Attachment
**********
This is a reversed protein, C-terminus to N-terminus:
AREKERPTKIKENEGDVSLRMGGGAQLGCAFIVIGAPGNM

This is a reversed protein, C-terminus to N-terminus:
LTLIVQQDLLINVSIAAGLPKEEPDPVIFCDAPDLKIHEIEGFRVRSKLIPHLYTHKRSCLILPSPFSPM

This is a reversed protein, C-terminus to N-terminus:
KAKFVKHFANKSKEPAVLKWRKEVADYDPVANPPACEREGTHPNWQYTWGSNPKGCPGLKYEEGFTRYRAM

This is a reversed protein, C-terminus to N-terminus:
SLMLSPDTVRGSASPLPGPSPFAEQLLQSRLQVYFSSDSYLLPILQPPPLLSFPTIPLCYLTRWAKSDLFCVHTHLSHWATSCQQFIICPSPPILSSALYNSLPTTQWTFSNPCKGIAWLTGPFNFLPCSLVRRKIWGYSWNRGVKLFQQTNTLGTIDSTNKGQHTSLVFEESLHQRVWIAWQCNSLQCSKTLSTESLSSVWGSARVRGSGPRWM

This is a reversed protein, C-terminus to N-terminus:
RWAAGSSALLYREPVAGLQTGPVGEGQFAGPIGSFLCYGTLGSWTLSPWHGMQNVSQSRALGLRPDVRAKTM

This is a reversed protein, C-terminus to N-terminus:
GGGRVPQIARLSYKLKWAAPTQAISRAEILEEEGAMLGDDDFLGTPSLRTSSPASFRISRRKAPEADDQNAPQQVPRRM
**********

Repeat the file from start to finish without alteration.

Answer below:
This is a reversed protein, C-terminus to N-terminus:
AREKERPTKIKENEGDVSLRMGGGAQLGCAFIVIGAPGNM

This is a reversed protein, C-terminus to N-terminus:
LTLIVQQDLLINVSIAAGLPKEEPDPVIFCDAPDLKIHEIEGFRVRSKLIPHLYTHKRSCLILPSPFSPM

This is a reversed protein, C-terminus to N-terminus:
KAKFVKHFANKSKEPAVLKWRKEVADYDPVANPPACEREGTHPNWQYTWGSNPKGCPGLKYEEGFTRYRAM

This is a reversed protein, C-terminus to N-terminus:
SLMLSPDTVRGSASPLPGPSPFAEQLLQSRLQVYFSSDSYLLPILQPPPLLSFPTIPLCYLTRWAKSDLFCVHTHLSHWATSCQQFIICPSPPILSSALYNSLPTTQWTFSNPCKGIAWLTGPFNFLPCSLVRRKIWGYSWNRGVKLFQQTNTLGTIDSTNKGQHTSLVFEESLHQRVWIAWQCNSLQCSKTLSTESLSSVWGSARVRGSGPRWM

This is a reversed protein, C-terminus to N-terminus:
RWAAGSSALLYREPVAGLQTGPVGEGQFAGPIGSFLCYGTLGSWTLSPWHGMQNVSQSRALGLRPDVRAKTM

This is a reversed protein, C-terminus to N-terminus:
GGGRVPQIARLSYKLKWAAPTQAISRAEILEEEGAMLGDDDFLGTPSLRTSSPASFRISRRKAPEADDQNAPQQVPRRM